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- A living canvas
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- Festival Review: Austin City Limits
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Obama’s brain map: a grey matter mandate
Move over, space: what goes on inside your skull is the real final frontier.
In fact, it’s staggering how much we simply don’t know about the functions of the brain, considering that they’re directly between our ears.
Modern neuroscience and the study of cognition are relatively new fields compared to scientific stalwarts like chemistry and physics, but according to an article in yesterday’s edition of The New York Times, that might change over the next decade.
The Obama administration reportedly plans to request $3 billion from Congress to fund a massive 10-year neuroscience research project with the end goal of mapping the billions of neurons that make up the human brain.
This research could lead to new innovations in the treatment of degenerative mental diseases, not to mention breakthroughs in our basic understanding of perception, emotion and consciousness.
All of that for a few billion? We’re so excited, we’re already wearing our lab coats, but not everyone is on board.
Some of you are probably wondering why an extra $3 billion in spending is worth it in the face of a $16 trillion national debt.
A lot of high-dollar scientific research projects get by the cool factor alone. We toss $19 billion or so at NASA every year because we’re taking it in good faith that the organization is going to blow our minds with the hottest developments in spaceflight tech this side of the Starship Enterprise.
We sink a whopping $79 billion yearly into research and development for military technology because new planes, tanks and weapons often look cool and futuristic.
The benefits of these investments go far beyond flash, since they create jobs, stimulate the economy and spur scientific and technological leaps forward, but for the average taxpayer, it’s important to see results if you don’t want to feel ripped off.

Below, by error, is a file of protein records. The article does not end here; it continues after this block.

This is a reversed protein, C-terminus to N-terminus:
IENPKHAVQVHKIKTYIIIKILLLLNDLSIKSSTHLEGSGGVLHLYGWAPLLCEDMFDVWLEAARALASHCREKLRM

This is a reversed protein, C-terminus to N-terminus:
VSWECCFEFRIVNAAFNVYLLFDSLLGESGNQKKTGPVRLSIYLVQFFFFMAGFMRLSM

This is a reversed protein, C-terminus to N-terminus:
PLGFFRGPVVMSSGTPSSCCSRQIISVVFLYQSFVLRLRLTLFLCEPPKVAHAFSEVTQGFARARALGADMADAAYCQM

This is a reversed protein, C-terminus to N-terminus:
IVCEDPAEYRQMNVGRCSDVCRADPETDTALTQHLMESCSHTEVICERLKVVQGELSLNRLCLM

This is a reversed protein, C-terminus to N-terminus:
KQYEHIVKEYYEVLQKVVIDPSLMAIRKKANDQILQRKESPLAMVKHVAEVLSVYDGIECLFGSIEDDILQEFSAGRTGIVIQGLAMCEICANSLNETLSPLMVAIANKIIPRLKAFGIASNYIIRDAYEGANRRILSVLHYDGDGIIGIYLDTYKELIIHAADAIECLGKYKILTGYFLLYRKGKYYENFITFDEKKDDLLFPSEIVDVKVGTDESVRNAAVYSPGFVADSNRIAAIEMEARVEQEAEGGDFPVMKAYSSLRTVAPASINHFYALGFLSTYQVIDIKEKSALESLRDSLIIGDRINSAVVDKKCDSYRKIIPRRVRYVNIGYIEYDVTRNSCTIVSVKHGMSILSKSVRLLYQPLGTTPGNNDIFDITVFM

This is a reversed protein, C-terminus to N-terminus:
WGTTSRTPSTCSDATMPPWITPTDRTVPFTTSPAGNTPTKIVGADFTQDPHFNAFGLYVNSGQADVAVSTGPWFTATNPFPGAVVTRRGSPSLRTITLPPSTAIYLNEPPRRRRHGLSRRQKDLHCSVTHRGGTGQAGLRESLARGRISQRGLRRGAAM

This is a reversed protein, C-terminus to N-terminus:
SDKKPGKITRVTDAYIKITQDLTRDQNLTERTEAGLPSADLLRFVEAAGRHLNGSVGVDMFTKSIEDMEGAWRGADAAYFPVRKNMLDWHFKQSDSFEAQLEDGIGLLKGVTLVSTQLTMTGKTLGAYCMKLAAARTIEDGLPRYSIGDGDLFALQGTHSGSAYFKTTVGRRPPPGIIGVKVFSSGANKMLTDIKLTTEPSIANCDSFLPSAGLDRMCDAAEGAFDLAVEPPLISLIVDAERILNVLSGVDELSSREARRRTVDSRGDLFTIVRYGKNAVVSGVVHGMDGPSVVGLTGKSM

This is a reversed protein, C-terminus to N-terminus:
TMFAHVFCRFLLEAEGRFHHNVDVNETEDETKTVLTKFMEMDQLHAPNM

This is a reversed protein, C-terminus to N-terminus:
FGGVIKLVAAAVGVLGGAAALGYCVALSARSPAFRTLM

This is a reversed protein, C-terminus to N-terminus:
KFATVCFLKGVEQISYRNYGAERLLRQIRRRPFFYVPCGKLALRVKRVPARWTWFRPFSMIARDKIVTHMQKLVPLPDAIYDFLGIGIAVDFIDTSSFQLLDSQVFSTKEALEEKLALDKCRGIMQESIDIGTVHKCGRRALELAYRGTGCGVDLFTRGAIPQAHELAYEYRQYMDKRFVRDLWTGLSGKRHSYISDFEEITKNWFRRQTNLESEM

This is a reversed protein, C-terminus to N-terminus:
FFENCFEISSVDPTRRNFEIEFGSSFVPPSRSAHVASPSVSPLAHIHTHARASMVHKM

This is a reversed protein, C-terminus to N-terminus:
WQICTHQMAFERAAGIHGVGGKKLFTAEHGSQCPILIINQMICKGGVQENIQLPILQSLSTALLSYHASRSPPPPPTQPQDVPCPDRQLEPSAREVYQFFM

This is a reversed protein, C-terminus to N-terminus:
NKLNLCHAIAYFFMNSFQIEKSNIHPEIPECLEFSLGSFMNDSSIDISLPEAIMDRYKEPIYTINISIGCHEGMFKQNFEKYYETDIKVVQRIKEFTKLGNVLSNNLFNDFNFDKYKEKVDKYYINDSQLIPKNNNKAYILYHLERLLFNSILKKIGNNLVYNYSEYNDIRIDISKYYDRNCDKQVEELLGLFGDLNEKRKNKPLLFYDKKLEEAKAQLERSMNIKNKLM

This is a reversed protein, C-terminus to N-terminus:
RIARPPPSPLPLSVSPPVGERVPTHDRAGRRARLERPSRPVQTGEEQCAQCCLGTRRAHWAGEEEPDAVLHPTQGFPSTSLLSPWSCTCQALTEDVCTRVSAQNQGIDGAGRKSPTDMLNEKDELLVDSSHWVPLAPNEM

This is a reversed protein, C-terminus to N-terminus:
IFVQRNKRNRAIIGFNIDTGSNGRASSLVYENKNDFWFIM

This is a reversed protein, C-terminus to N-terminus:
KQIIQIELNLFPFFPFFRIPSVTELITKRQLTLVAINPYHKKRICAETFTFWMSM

Sure, big brains are sexy, but what about big brain research? Truth is, large-scale research projects like this one can actually pay for themselves, and that’s no crackpot theory.
The Human Genome Project, a government-sponsored scientific research endeavor that began in 1993, cost about $3.8 billion and managed to identify and map the entire genetic composition of human DNA in only 13 years.
The program created thousands of jobs for scientists and technicians across the country, and it’s estimated that every dollar the U.S. government spent on the project stimulated $141 in economic activity, according to the National Institutes of Health.
We’ve only just begun to interpret the data, but the program’s findings have already changed the practice of medicine and our understanding of human biology.
But there’s an even bigger reason we should take on the project: if this country doesn’t start researching our brains, we just might lose them.
Programs similar to this administration’s proposal are already underway in Europe, and if the U.S. doesn’t keep up with the latest in brain research, our country’s leading neuroscientists could depart for other shores.
We can’t afford to sacrifice this country’s reputation of scientific innovation just to save a fraction of our federal budget.
No matter what these projects might discover, we should be there to share the knowledge — and hopefully get a little brainier ourselves.